Stephanie McMahon Q&A:

Five burning questions for Belgium vs. U.S.

American forward Altidore trains on own again
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United States' Jozy Altidore watches from the team bench during the group G World Cup soccer match between the United States and Germany at the Arena Pernambuco in Recife, Brazil, Thursday, June 26, 2014. (AP Photo/Julio Cortez)

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SALVADOR, Brazil – Tuesday is crunch time for the United States, the point where it has to go big or go home when it meets Belgium at high-scoring Arena Fonte Nova.

The Americans will try to get past the round of 16 and go one better than four years ago when they lost to Ghana in South Africa. Not since 2002 has the U.S. booked a place in the quarterfinals of a World Cup.

Here are the key questions that will decide whether Jurgen Klinsmann's American squad can repeat that feat.

1. Who is going to play?

This is the easiest answer.

Klinsmann is not a big risk taker and although he would dearly love to have his main forward Jozy Altidore on the field, he probably won't take any chances with the big man's fitness despite being cleared to play on Monday.

Altidore damaged his left hamstring early in the U.S.'s first game and has not featured since. Expect Clint Dempsey to continue to lead the attack as the lone striker.

Defensively, Geoff Cameron will probably return at center back (Omar Gonzalez going back to the bench) in a relatively unchanged starting lineup.

2. Who should the U.S. be scared of?

This is America! The U.S. shouldn't be scared of anyone! However, there is a difference between fear and respect and Belgium are well worthy of the latter.

Marc Wilmots' team is slick and well-drilled and Belgium is very excited about its "golden generation" of talent. Eden Hazard of Chelsea and Marouane Fellaini of Manchester United are two of the biggest names in a team where virtually everyone plays for a top European club side.

That's why Belgium will go in as a clear, but not overwhelming, favorite with the bookies.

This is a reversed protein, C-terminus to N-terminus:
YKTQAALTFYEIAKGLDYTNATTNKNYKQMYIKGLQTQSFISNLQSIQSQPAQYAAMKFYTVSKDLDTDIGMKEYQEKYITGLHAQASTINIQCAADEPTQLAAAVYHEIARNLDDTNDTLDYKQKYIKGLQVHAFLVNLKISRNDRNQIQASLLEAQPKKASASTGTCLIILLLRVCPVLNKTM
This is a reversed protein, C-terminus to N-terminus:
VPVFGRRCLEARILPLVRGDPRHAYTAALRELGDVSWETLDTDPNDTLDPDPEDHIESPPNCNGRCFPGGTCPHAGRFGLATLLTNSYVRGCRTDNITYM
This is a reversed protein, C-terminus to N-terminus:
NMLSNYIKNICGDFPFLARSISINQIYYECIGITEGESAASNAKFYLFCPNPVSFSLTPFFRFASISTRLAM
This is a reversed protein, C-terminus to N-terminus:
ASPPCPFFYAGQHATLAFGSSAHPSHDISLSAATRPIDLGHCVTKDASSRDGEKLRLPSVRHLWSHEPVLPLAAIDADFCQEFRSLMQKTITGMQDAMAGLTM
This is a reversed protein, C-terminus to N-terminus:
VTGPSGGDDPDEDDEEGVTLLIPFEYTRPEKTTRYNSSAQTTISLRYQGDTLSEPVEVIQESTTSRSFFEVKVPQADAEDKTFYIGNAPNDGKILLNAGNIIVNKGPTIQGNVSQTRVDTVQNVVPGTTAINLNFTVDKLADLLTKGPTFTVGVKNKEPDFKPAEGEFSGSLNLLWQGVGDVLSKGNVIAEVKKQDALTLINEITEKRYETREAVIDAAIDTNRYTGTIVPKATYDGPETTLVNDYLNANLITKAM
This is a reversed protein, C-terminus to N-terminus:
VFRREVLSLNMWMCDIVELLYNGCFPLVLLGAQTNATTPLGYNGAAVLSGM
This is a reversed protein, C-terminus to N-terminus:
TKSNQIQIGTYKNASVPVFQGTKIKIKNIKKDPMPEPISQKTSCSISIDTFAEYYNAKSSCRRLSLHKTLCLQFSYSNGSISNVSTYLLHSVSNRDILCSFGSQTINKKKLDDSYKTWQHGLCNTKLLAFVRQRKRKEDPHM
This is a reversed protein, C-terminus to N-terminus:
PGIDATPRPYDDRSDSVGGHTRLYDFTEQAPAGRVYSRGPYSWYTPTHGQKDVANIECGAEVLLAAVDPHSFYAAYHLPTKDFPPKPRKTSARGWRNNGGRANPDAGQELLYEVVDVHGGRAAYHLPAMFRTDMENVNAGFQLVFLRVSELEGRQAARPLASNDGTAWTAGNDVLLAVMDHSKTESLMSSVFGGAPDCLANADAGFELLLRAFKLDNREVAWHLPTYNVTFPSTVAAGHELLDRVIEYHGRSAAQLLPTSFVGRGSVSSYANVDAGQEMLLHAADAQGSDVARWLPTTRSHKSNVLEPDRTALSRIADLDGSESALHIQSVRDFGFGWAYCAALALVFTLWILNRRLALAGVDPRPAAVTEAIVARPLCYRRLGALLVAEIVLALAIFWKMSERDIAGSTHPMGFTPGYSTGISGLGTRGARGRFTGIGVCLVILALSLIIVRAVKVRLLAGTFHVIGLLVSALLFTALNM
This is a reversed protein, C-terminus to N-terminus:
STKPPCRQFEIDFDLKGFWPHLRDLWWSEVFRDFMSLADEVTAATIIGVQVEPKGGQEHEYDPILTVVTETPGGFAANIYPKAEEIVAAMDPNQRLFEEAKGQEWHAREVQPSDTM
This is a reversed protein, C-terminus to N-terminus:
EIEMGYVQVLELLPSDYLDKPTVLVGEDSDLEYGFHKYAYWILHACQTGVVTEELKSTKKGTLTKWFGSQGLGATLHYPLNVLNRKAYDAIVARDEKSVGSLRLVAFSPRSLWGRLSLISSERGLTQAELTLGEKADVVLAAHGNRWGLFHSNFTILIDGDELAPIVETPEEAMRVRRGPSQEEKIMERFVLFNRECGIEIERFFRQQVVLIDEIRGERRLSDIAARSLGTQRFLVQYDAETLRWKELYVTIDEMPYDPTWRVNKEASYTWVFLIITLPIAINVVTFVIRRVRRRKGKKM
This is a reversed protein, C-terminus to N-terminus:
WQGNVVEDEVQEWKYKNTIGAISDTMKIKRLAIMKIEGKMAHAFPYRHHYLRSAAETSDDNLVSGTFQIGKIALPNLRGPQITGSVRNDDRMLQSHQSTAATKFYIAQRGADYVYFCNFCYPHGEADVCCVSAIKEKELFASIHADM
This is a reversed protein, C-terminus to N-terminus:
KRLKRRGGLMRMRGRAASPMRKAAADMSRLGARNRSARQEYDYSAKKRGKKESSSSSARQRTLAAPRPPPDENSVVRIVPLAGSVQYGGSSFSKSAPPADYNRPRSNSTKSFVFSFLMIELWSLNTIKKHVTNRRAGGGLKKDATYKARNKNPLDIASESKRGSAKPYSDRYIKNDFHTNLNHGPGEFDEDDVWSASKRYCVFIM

3. No more of those stupid ties, right?

Right. This is knockout soccer, which means no more groups and no more point tallies and goal differentials. To the delight of every traditional-American-sports-fan-turned-recent-soccer-convert, there are no ties.

If the teams are level after 90 minutes, then two 15-minute periods of extra time will be played. If that additional half hour still doesn't produce a winner, then a penalty kick shootout will follow.

4. Who has the better goalkeeper?

Take your pick: The old guy with a world of experience or the young guy with the world at the tips of his gloves.

The U.S. has Tim Howard, described by Klinsmann as one of the five best in the world at his position and a rock-solid man to have as your last line of defense.

Belgium has the most exciting young keeper in soccer, 22-year-old Thibaut Courtois, who helped Atletico Madrid win the Spanish league title and nearly the continental crown in the UEFA Champions League.

In all honestly, neither team has an edge here. These guys might be the two most accomplished players on the field.

5. How can the United States win?

By staying true to itself.

The U.S. is not the most glamorous or supremely talented team at this World Cup, but it has other attributes that often make up for it. More than ever, the Americans will have to fight and scrap and run and battle with ferocity and tirelessness against a young and highly skilled Belgium side.

Klinsmann's men have to stop Belgium's midfield supply line from feeding its dangerous attacking threats. Jermaine Jones, Kyle Beckerman and Michael Bradley will form a three-pronged posse looking to stifle Belgian midfield general Axel Witsel.

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